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Rick Bowmer, Associated Press
FILE - The Tesla Motors showroom in Salt Lake City on April 1, 2015.

Over 130 years ago, Thomas Edison invested in technology and infrastructure to build electric power distribution systems that would power communities and industries using direct current (DC). Initially his DC system was the standard in the United States, but other inventors, like Nikola Tesla, claimed that many of the inefficiencies and limitations of DC systems could be solved using alternating current (AC).

Edison and his investors engaged in a "War of Currents" in order to protect their investment and attempt to eliminate the threat of AC systems. Misplaced fear for public safety, attempts to ban AC system use of light bulbs, and frivolous lawsuits were just a few of the protectionist tactics used by DC advocates. Though AC did eventually triumph in the 1890s, it wasn't until 2007 that the last commercial DC system was decommissioned.

Just this week, there was an important development in a current protectionist battle involving a popular vehicle company named after AC advocate Nikola Tesla. The Utah Supreme Court upheld the constitutionality of Utah's franchise laws that prevent a "wholly owned subsidiary of a motor vehicle manufacturer from obtaining a license to sell the manufacturer's new motor vehicles in stores in Utah." In other words, Tesla Motors cannot legally sell cars directly to you, the consumer. Instead they must use an archaic dealership model that legally imposes middlemen between you and the vehicle manufacturer of your choice, Tesla or otherwise.

This court ruling comes after multiple previous attempts by Tesla to ask the Utah Legislature to change the current laws to accommodate direct to consumer sales of motor vehicles. In 2015, it appeared that the Legislature would solve this problem, but the entrenched protectionist opposition of auto dealers scuttled the bill at the last minute. This political tragedy proves, once again, that if you pay enough money to lobbyists and claim that you are "protecting the consumer," you can accomplish almost anything.

Just as Edison and his partners attempted to protect their investment in an inferior technology, auto dealers today continue to fight against the innovative sales structure that Tesla proposes to use in Utah. Decades from now, we will look back at this protectionist scheme in the same way we look back at the "War of Currents" — as a futile attempt to stop the natural progress of the free market. Eventually, auto dealership monopolies will be a thing of the past. The question that remains to be answered is whether Utah will be a leader or a reluctant follower.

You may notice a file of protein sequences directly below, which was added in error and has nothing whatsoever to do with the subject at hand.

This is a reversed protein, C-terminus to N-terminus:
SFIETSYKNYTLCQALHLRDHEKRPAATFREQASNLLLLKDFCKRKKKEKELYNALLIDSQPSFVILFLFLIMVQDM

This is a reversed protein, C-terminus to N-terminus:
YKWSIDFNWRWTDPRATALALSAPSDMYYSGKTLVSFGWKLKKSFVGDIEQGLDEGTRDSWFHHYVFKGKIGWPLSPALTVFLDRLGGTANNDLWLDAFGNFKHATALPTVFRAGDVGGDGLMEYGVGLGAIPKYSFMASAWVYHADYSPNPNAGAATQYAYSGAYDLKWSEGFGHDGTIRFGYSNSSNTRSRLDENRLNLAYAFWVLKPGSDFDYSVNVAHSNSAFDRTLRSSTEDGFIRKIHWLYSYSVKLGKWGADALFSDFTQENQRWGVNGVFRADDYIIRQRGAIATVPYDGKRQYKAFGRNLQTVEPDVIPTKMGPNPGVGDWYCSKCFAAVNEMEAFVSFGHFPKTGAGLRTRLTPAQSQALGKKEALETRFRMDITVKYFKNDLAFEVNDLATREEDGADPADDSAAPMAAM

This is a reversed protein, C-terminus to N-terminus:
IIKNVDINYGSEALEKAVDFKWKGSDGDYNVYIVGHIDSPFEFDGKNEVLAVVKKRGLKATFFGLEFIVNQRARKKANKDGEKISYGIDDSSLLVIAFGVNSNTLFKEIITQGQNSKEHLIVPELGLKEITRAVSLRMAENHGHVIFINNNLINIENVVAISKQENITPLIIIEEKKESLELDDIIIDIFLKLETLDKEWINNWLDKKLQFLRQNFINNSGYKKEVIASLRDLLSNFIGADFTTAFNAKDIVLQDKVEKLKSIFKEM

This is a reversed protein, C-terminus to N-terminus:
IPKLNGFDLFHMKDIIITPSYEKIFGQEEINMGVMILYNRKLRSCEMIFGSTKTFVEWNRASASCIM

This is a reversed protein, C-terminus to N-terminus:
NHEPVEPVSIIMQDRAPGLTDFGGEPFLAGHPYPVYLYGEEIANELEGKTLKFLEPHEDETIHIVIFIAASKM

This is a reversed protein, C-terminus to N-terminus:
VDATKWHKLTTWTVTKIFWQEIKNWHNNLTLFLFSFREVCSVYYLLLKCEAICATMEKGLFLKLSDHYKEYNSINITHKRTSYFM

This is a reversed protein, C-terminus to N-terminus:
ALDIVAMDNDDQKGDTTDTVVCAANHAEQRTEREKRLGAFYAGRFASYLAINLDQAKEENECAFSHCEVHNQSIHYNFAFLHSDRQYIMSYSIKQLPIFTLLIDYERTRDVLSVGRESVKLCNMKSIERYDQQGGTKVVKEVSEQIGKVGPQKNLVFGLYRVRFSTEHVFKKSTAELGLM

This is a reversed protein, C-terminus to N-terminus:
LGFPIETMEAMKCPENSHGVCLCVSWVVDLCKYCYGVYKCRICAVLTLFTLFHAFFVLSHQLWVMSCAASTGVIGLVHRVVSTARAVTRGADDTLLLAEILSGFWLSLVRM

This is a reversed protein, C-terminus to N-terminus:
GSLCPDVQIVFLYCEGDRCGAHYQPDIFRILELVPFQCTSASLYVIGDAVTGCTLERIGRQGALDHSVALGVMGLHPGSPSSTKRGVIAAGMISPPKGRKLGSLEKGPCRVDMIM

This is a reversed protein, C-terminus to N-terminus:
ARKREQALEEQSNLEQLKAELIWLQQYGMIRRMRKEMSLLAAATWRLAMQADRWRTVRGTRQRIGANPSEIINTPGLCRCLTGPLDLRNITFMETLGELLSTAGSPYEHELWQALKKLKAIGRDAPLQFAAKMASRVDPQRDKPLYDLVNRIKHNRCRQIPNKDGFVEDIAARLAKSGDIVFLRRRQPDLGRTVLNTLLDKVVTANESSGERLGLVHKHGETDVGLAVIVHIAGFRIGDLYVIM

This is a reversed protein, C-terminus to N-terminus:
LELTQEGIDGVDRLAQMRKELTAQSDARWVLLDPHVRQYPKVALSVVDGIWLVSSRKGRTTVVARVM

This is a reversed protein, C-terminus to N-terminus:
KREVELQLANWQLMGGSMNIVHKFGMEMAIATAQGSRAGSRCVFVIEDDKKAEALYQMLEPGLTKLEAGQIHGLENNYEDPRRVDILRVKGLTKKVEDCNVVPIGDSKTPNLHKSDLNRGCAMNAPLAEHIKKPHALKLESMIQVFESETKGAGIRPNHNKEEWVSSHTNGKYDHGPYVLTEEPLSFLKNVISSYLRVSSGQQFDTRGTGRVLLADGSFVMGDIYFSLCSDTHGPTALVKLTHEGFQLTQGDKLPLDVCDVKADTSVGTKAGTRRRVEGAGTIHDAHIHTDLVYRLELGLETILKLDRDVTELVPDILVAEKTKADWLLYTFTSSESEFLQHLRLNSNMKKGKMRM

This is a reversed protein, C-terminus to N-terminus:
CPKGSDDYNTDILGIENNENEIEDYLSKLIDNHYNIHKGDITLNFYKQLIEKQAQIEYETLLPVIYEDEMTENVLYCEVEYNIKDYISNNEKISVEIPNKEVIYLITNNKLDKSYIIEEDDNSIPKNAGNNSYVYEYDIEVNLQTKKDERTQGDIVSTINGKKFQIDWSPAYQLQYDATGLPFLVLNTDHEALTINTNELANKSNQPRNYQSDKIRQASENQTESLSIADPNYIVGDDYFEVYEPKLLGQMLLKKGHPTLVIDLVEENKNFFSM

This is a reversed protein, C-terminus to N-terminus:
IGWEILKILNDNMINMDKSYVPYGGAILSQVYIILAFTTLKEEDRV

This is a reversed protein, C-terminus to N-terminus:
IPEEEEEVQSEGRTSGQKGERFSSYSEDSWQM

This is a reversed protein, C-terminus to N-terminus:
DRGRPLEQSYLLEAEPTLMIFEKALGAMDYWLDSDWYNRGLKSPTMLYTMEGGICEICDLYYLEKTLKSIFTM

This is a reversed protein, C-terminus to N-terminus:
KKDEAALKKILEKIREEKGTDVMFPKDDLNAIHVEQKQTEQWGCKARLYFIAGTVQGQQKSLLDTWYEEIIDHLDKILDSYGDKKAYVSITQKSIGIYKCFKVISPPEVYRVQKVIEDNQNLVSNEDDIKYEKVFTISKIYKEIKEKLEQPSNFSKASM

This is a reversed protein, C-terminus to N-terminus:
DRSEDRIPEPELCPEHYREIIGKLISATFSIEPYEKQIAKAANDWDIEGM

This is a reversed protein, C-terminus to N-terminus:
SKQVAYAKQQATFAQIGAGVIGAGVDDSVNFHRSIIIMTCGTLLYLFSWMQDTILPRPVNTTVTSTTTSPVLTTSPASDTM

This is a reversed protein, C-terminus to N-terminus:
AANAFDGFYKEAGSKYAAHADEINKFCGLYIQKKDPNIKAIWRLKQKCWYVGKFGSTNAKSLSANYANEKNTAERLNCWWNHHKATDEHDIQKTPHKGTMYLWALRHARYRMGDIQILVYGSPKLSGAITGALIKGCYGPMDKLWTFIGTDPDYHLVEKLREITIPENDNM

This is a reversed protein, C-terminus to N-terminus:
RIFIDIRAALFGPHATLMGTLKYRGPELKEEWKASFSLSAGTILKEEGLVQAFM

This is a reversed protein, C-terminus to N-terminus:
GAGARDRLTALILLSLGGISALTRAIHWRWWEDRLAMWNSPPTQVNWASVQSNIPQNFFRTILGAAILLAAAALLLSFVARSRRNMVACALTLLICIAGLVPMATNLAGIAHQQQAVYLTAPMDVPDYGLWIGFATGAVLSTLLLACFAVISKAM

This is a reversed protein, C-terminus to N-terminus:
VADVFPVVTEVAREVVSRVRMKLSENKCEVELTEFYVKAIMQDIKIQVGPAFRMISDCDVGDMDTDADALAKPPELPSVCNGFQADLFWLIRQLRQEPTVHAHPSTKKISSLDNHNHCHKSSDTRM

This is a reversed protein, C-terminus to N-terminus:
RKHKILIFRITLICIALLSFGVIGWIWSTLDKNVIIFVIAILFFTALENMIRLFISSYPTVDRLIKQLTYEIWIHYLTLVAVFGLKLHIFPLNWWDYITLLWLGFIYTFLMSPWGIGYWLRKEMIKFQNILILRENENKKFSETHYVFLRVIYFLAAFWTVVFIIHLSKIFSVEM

Now that the Utah Supreme Court has ruled on a narrow issue and was neutral on judgment of how Utah should allow new motor vehicles to be sold to the public, the time has come for the Legislature to act and bring Utah into the 21st century. With the emergence of the internet, the monopoly created by a collusion of auto dealers is inefficient and no longer necessary. Even the Federal Trade Commission recommends removing the middleman and allowing direct vehicle sales, a move that is estimated to save the average consumer 8 percent on vehicle purchases.

When was the last time you heard someone look forward to the stress of trying to buy a new vehicle? How often do you hear your friends give glowing reviews of their car buying experience? For the few of us who enjoy haggling with car salesmen on overpriced vehicles, let’s continue to have auto dealerships. But for those of us who would like to try something new, Utah needs to update its laws to allow for innovative companies like Tesla to sell their cars to the public directly, with the benefits of increased choice and decreased price that competition inevitably causes.

31 comments on this story

We call upon the Utah Legislature to prepare a bill for the 2018 session that will remedy this “War of Vehicle Sales” and allow for the direct sale of new motor vehicles to consumers. Only then will the free market be allowed to decide, just as with AC and DC current, which method is preferred (or if they can coexist).

Other states like Massachusetts, New Hampshire and Wyoming have already taken the steps to allow Tesla to sell vehicles in their states — and now it’s time for Utah to live up to the ideals that don't just reside in "Silicon Slopes," but within the entrepreneurial spirit of our entire state.

It’s time to establish a free market for vehicle sales in Utah.

Michael Melendez is director of policy at Libertas Institute.